In the past several weeks, I have spoken to several clients who were arrested for Aggravated or Excessive Speeding and were charged with a crime. Most of the people I spoke to did not realize that they could be arrested for speeding. Many people do not understand the Illinois speeding laws and how a simple speeding ticket can lead to you being arrested and facing the real possibility of having a criminal conviction appear on your record and a possible jail sentence in your future. I want to take this opportunity to try to help people understand just how drastic the consequences of a speeding ticket in Illinois can be.
In general, if you are pulled over for speeding over the posted speed limit, you will not be arrested. The police officer will issue you a speeding ticket and depending on the County that you were pulled over in, and your driving record, you may be given the opportunity to avoid going to Court by paying a fine or by attending Traffic Safety School. But in certain circumstances, being pulled over by a police officer for speeding could result in an arrest and criminal charges.
Aggravated or Excessive Speeding
Most arrests for speeding are because of Aggravated or Excessive Speeding. In the past several years, the Illinois Legislature has severely increased the penalties for drivers that are charged with driving too fast over the speed limit. The higher you are charged with driving over the speed limit, the more severe are the possible penalties that you could be facing. If you are charged with speeding 26 to 34 miles per hour over the speed limit, you will be facing a Class B Misdemeanor. A Class B Misdemeanor carries a maximum punishment of up to 180 days in the County Jail, and a maximum fine of $1,500. If you are charged with driving 35 miles per hour or more over the speed limit, you will be charged with a Class A Misdemeanor which carries a maximum punishment of up to 364 days in the County Jail, and a maximum fine of $2,500. Another potential consequence of being charged with Excessive Speeding is that a conviction will remain on your driving abstract for at least 7 years with the Illinois Secretary of State. Your driving abstract is your driving record. This could lead to increased insurance premiums and difficulty in obtaining Auto Insurance. This criminal conviction will issue appear on a background search.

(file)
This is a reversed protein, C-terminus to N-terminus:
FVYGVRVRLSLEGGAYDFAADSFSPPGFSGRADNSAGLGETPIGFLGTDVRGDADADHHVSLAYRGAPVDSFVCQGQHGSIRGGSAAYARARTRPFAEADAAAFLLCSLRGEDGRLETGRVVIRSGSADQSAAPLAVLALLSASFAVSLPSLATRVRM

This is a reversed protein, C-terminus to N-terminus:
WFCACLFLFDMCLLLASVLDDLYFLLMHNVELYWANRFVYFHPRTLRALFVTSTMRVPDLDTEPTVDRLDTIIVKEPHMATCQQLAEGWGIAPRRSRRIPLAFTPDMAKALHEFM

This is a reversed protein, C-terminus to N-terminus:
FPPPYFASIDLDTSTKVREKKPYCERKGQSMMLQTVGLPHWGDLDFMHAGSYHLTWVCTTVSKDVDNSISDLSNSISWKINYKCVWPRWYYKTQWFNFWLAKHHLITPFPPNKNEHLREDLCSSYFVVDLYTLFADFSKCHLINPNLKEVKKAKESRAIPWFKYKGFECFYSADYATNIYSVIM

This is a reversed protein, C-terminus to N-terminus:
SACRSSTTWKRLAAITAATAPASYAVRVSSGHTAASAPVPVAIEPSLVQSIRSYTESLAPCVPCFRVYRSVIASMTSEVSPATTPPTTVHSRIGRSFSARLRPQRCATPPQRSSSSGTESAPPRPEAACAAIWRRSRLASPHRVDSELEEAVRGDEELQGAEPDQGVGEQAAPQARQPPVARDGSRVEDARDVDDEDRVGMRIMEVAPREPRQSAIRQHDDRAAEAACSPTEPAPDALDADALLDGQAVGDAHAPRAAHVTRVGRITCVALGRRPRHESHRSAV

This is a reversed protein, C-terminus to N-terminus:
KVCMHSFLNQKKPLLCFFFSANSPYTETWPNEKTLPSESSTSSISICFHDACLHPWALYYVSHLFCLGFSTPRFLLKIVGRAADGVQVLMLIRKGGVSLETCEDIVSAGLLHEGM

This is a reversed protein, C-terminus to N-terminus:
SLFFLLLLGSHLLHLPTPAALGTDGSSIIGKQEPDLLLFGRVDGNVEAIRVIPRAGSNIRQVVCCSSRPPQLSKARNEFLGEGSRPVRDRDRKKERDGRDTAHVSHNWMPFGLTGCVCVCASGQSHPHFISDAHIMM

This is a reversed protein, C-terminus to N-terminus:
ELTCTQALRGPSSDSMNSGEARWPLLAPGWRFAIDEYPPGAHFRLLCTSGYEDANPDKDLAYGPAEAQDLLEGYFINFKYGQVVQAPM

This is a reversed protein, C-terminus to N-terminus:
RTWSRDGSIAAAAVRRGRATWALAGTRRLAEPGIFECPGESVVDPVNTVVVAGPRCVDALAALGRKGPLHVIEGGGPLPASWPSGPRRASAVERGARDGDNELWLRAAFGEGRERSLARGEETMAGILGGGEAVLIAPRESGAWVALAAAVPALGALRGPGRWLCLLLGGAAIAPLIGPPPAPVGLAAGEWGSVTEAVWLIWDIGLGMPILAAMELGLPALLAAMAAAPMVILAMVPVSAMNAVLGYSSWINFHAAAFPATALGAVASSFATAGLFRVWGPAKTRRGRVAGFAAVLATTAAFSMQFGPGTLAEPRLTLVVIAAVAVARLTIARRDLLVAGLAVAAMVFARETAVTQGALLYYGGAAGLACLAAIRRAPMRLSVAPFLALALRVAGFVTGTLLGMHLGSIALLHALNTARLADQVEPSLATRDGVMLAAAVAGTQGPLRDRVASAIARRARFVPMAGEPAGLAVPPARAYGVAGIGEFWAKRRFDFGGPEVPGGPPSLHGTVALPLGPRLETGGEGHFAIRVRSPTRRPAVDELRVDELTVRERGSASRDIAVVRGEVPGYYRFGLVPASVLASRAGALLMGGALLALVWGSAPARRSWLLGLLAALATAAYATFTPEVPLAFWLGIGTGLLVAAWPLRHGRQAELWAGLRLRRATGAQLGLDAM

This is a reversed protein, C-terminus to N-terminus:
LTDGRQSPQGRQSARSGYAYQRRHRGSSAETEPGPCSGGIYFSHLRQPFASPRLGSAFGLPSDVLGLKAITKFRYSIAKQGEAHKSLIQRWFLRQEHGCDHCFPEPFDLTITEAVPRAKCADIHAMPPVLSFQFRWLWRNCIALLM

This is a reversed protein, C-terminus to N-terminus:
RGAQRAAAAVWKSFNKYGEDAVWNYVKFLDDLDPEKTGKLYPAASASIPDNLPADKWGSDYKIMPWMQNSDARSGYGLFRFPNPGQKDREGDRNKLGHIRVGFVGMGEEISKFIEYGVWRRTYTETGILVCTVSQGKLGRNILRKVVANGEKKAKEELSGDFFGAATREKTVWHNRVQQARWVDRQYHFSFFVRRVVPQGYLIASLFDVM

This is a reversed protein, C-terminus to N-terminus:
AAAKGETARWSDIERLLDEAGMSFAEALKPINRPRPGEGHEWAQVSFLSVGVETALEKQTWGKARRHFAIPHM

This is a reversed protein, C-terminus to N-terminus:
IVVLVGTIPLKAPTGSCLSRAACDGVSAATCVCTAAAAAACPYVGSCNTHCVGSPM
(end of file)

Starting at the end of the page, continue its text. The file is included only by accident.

The good news is that as of January 1 2016, the law was changed to make a sentence of Court Supervision available to motorists who have not previously been charged with Aggravated Speeding. The availability of Court Supervision for people charged with Aggravated Speeding fixed a major problem with the Aggravated Speeding laws in Illinois. Before the law was changed to make Court Supervision an available sentence for first-time Aggravated Speeding offenders, if you were charged with Aggravated Speeding you could not receive Court Supervision. This meant that people charged with Aggravated Speeding could only be sentenced to something that resulted in a permanent criminal conviction. Yet, other people charged with much more serious criminal offenses, such as Reckless Driving, DUI, Retail Theft, and Battery, could receive Court Supervision and avoid having a conviction on their criminal record if they successfully completed their sentence.
Fines, Fees and Court Costs
In addition to the criminal penalties associated with speeding tickets, there’s also a financial cost. You will be required to pay mandatory fines for a speeding ticket depending on how fast you were going. Every County has mandatory court costs as well. The amount of the court costs will depend on the County that you were ticketed in. The mandatory fines are set forth below:
-1 to 20 mph over the speed limit – $120.00.
-20 to 25 mph over the speed limit – $140.00.
-26 to 34 mph over the speed limit – Up to $1,500.00 and up to 180 days in County Jail.
-35 mph over the speed limit – Up to $2,500 and up to 364 days in County Jail.